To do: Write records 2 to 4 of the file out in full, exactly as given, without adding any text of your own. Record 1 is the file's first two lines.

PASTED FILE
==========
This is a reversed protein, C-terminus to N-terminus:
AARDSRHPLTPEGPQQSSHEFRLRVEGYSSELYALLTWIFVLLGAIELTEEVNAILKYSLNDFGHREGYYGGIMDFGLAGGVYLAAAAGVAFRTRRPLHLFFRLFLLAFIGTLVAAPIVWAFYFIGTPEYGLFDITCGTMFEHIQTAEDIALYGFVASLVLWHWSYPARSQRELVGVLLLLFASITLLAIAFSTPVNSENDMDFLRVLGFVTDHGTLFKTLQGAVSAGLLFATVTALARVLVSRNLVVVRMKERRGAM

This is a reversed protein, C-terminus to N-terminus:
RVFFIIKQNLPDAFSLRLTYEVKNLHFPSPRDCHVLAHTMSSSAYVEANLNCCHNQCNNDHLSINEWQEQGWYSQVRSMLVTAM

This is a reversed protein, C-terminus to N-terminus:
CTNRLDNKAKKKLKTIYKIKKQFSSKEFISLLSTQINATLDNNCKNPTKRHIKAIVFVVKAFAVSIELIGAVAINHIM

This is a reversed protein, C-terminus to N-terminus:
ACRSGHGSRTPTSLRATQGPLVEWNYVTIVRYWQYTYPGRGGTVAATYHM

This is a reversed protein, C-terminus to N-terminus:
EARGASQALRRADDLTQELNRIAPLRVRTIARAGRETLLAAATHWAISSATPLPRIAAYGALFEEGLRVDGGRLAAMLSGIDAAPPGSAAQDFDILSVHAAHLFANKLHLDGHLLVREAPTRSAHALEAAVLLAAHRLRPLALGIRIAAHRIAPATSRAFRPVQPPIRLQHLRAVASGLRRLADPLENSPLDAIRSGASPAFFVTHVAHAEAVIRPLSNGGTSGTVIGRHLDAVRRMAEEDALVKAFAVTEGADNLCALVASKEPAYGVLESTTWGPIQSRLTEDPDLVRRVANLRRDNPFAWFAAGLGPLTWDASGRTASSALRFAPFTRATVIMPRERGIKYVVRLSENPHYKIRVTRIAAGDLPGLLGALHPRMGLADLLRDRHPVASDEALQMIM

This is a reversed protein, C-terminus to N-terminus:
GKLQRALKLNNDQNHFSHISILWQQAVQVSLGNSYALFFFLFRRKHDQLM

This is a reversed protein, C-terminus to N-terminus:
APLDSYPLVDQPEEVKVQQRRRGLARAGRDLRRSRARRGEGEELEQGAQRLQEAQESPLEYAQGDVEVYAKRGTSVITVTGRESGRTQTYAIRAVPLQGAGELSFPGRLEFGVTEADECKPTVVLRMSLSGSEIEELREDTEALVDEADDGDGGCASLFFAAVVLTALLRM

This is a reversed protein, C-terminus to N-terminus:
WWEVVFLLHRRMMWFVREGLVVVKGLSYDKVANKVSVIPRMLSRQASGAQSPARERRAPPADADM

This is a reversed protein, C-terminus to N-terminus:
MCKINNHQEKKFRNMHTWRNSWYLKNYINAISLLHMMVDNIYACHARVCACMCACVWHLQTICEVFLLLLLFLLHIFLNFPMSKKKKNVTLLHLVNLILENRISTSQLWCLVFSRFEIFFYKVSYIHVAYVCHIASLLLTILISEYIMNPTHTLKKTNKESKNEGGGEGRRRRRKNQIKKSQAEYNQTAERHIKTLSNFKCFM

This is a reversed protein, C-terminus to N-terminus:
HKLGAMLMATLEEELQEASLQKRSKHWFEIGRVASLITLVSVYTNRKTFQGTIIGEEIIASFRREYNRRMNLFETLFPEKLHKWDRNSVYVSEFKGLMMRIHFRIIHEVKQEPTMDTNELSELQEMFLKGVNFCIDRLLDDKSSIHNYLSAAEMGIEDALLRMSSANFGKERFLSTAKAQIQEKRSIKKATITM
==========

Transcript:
This is a reversed protein, C-terminus to N-terminus:
RVFFIIKQNLPDAFSLRLTYEVKNLHFPSPRDCHVLAHTMSSSAYVEANLNCCHNQCNNDHLSINEWQEQGWYSQVRSMLVTAM

This is a reversed protein, C-terminus to N-terminus:
CTNRLDNKAKKKLKTIYKIKKQFSSKEFISLLSTQINATLDNNCKNPTKRHIKAIVFVVKAFAVSIELIGAVAINHIM

This is a reversed protein, C-terminus to N-terminus:
ACRSGHGSRTPTSLRATQGPLVEWNYVTIVRYWQYTYPGRGGTVAATYHM